Oxidative stress and highly specific decreases in glutathione (GSH) are associated with nerve cell death in Parkinson's disease. Using an experimental nerve cell model for oxidative stress and an expression cloning strategy, a gene involved in oxidative stress-induced programmed cell death was identified which both mediates the cell death program and regulates GSH levels. Two stress-resistant clones were isolated which contain antisense gene fragments of the translation initiation factor (eIF)2α and express a low amount of eIF2α. Sensitivity is restored when the clones are transfected with full-length eIF2α transcription of wild-type cells with the truncated eIF2α gene confers resistance. The phosphorylation of eIF2α also results in resistance to oxidative stress. In wild-type cells, oxidative stress results in rapid GSH depletion, a large increase in peroxide levels, and an influx of Ca2+. In contrast, the resistant clones maintain high GSH levels and show no elevation in peroxides or Ca2+ when stressed, and the GSH synthetic enzyme γ-glutamyl cysteine synthetase (γGCS) is elevated. The change in γGCS is regulated by a translational mechanism. Therefore, eIF2α is a critical regulatory factor in the response of nerve cells to oxidative stress and in the control of the major intracellular antioxidant, GSH, and may play a central role in the many neurodegenerative diseases associated with oxidative stress.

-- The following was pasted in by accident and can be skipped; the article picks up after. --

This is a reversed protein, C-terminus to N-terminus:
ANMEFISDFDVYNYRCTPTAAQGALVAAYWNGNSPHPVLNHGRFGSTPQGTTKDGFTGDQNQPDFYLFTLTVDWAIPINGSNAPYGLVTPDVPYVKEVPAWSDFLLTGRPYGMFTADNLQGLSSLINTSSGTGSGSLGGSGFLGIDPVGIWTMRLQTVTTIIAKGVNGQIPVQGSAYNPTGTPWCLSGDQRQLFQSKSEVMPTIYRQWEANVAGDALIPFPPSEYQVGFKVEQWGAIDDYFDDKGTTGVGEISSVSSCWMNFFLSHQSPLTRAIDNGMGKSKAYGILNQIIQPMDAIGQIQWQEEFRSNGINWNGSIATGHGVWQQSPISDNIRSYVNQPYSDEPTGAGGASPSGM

- Oxidative stress